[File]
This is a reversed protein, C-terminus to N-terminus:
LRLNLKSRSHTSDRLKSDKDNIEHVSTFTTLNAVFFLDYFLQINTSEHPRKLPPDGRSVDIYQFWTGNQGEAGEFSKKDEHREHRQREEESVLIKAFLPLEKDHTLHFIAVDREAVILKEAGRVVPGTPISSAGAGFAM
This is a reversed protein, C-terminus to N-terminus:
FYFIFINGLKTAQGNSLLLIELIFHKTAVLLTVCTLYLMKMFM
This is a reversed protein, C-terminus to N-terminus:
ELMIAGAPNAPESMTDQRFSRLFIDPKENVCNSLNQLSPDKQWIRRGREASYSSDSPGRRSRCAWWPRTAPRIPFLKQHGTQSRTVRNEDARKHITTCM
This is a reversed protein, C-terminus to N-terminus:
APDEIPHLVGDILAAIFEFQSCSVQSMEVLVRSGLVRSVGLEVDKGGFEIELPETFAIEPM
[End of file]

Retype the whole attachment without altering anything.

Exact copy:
This is a reversed protein, C-terminus to N-terminus:
LRLNLKSRSHTSDRLKSDKDNIEHVSTFTTLNAVFFLDYFLQINTSEHPRKLPPDGRSVDIYQFWTGNQGEAGEFSKKDEHREHRQREEESVLIKAFLPLEKDHTLHFIAVDREAVILKEAGRVVPGTPISSAGAGFAM
This is a reversed protein, C-terminus to N-terminus:
FYFIFINGLKTAQGNSLLLIELIFHKTAVLLTVCTLYLMKMFM
This is a reversed protein, C-terminus to N-terminus:
ELMIAGAPNAPESMTDQRFSRLFIDPKENVCNSLNQLSPDKQWIRRGREASYSSDSPGRRSRCAWWPRTAPRIPFLKQHGTQSRTVRNEDARKHITTCM
This is a reversed protein, C-terminus to N-terminus:
APDEIPHLVGDILAAIFEFQSCSVQSMEVLVRSGLVRSVGLEVDKGGFEIELPETFAIEPM